WASHINGTON, DC — The U.S. Department of State launched its second Ministerial to Advance Religious Freedom on Tuesday, touted as the world’s “largest religious freedom event of its kind.”
The State Department’s three-day event began a day after a Pew Research Center report revealed that religious persecution is an omnipresent menace worsening across the globe, particularly for Christians, identified as the most mistreated devout group.
“This is the largest human rights event ever hosted at the State Department and the largest religious freedom event ever done in the world,” Ambassador at Large for International Religious Freedom Sam Brownback declared in welcoming attendees.
For its second ministerial, expected to run from July 16 to 18, State invited more than 100 foreign delegations and more than 1,000 civil society and religious leaders from all faiths as well as representatives from persecuted ethnoreligious minorities such as Yazidis from the Middle East and predominantly Muslim Uighurs from China.
This year’s event marks the first time a Secretary of State has convened back-to-back ministerials on the same human rights issue: religious freedom, the State Department noted in a statement. Last year’s inaugural ministerial was the first-ever to solely focus on religious freedom, considered an inalienable human right by U.S. President Donald Trump’s administration.
“All people from every place on the globe must be permitted to practice their faith openly — in their homes, in their places of worship, in the public square — and believe what they want to believe,” Secretary of State Mike Pompeo proclaimed in kickstarting the event on Tuesday.
“I want you to know that America’s commitment to religious freedom will never waver,” he later added. “We stand with you and for you in each stage of this fight.”
Religious freedom promotes prosperity in societies that advance it as a human right, Brownback told a packed room of attendees at a State Department auditorium, including Christians, Muslims, Jews, Hindus, Sikhs, Buddhists, and Falun Gong practitioners, among other worshippers, adding:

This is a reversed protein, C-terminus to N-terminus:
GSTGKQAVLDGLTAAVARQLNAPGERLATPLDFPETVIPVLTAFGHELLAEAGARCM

[Religious freedom] is a God-given right. Governments must protect it if their people are to prosper. Most people around the world profess a faith and it screams a deep need to nurture that call from within. Governments, of course, are not religious institutions, but they are expected to protect religious faiths and the right of individuals to practice their beliefs without which the faithful cannot thrive.
Government, therefore, provides a key role for people of faith around the world, but the situation is grim, Although most of the world is religious, 80 percent of the world’s population live in a religiously restricted place. It’s time. It is past time to bring down these religious restrictions, to lift the iron curtain. Religious persecution can come down for one, and all and it comes down now.
In January, Open Doors, a group that tracks the mistreatment of Christians across the world, reported that 245 million followers of Christ are facing “extreme” persecution worldwide, sometimes with lethal results, up nearly 15 percent from the 215 million at the beginning of last year.
In 2018, worldwide Christian persecution resulted in 4,136 deaths, 1,266 attacks on worshipping centers, and the detention 2,625 individuals, Open Doors revealed, marking a 35 percent increase from the previous year.
Open Doors’ assessment echoes the Pew Research Center’s tenth annual report on the persecution of all faiths released on the eve of the Tuesday’s Ministerial to Advance Religious Freedom.
Over the decade from 2007 to 2017, government restrictions on religion – laws, policies and actions by state officials that restrict religious beliefs and practices – increased markedly around the world. And social hostilities involving religion – including violence and harassment by private individuals, organizations or groups – also have risen since 2007, the year Pew Research Center began tracking the issue.
The report determined that Christians were the most persecuted religious group, trailed closely by Muslims. Pew noted that Buddhist, Christians, Hindus, and Muslims face more harassment from governments than by individuals or groups in society.
“By contrast, Jews have faced more social harassment than government harassment,” it added.
Most Christians were mistreated by both governments and society in Muslim-majority regions like the Middle East and North Africa. However, the level of harassment against Muslims was also high in Islamic regions as well as Europe.
“Compared with other regions, Muslims were harassed in a higher percentage of countries in the Middle East-North Africa region and Europe (95% and 93% of countries, respectively),” Pew reported.
Pew determined that China, Indonesia, and Russia, which are some of the most populous countries in the world, are among the worst religious freedom offenders with Christians faring worse than other worshippers. Pew found that hatred against religious minorities is widespread, spanning longstanding hotspots in the Middle East and North Africa to the West, namely Europe and the Americas.
While the Americas was the region with the fewest restrictions and hostilities towards religious freedom, the area is reportedly experiencing rising levels of harassment and oppression.